inspiration · women who reign

Women Who Reign: Kacey Coughlin

“Cherish forever what makes you unique, cuz you’re really a yawn if it goes.” -Bette Midler

Tell us about yourself along with a fun fact!
I’m currently a UI Engineer at LinkedIn in Mountain View, prior to that I was a Web Developer at a few small companies in San Diego. I work on the Internal Tools team, where I essentially wear 3 hats: developer, designer, and PM. I went to UCSD for Interdisciplinary Computing and the Arts, and have an AA in Visual Arts. I am an active member of LinkedIn’s Women in Tech group, as well as their Accessibility Task Force. I also speak at conferences from time to time.

Fun Fact: Cats love cucumbers. LOVE them. If you have a cat, you should get a cucumber, wait until the cat is busy eating, and place the cucumber on the floor slightly behind the cat. You can thank me later.

What # would define your life journey?
A hashtag? Do I have to? Ok, fine, uh, #hashtag. Is that too trolly? Ok, #DIY. Wait no, #lifehacks. Wait, #hacktheplanet— that one makes me laugh. Ok I’m done.

Favorite website / app:
Well, before I go to my favorite, I feel I should list some honorable mentions:

Ok, now that that’s out of the way, I think my favorite non-work website is Reddit. My favorite app, or the app I’m the most addicted to? I think my favorite app might be Monument Valley; that game is beautiful. The app I probably use the most is Swarm. Yes, I have to check in everywhere I go, collect as many useless coins as I can, just to sit on them and do nothing. And I like saying “I’m the Mayor of this place!”

Someone who inspires you and knowledge they have imparted (if any):
I’m sure most people who know me are expecting me to say Steve Jobs, but no! I’m not really inspired by celebrities or traditionally famous people, they always seem to be in a separate, bizarro world that I cannot relate to.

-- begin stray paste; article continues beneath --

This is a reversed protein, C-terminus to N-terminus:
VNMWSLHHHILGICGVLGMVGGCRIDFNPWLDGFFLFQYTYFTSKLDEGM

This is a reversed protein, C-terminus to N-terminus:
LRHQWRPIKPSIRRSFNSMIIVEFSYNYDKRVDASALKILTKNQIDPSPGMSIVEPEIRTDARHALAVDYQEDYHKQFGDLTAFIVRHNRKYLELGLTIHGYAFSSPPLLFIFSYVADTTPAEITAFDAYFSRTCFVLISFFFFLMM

I’m inspired by people I know and work with. Beau Smith, Chris Eppstein, and Jonathan Snook are awesome with CSS and functional styling. Nathan Hammond is like an Ember and Javascript wizard who consistently blows my mind. John Lewis is a ridiculous fount of tech knowledge, with virtually unending compassion for others and doing what is right. Gloria Kimbwala is an unstoppable force for women and minorities that all companies should be taking notes from. Brett Stalbaum and Beth Simon are wonderful professors at UCSD who seem to always know just what to say to push me further. My sister, Keegan Kistenmacher, is an amazing mother and caretaker who I am secretly taking notes from for later use. And so many more people that I love dearly, and slowly make me a better person just through knowing them.

Song that makes you want to dance:
Both dancing and singing tends to happen whenever I hear Rio by Duran Duran, or Zombie by The Cranberries.

Technical challenge you’ve faced and how you overcame it:
I think the biggest technical challenge I’ve faced was actually getting a job in tech. Sure, it’s hard for everyone to get work in The Valley, it’s not unlike making it in Hollywood; but given my background, upbringing, and age, I consider myself extremely lucky to be where I am today, doing what I’m doing. Also disclaimer: I am white, and my life has not been as hard as it could have been; I do not mean undermine or discount anyone else’s experience. I have had to ‘put my balls on the table’ at every place I’ve worked, and establish my expertise, just as I know a lot of women have had to do if they want to be respected or trusted in the workplace.

My parents divorced when I was 12, and I am the oldest of 4 children in my family. When my dad left, it quickly became my job to fill the void of the missing parent. We spent a few years on food stamps and WIC checks, and I worked as much as I could doing whatever I could. My parents never went to college, worked very blue collar jobs their whole lives, and I didn’t know what to look for in a college when it came time to look. I worked full time while I went to college, or some semesters full time. I wasted a lot of time trying to figure things out, feeling like an outsider in most areas.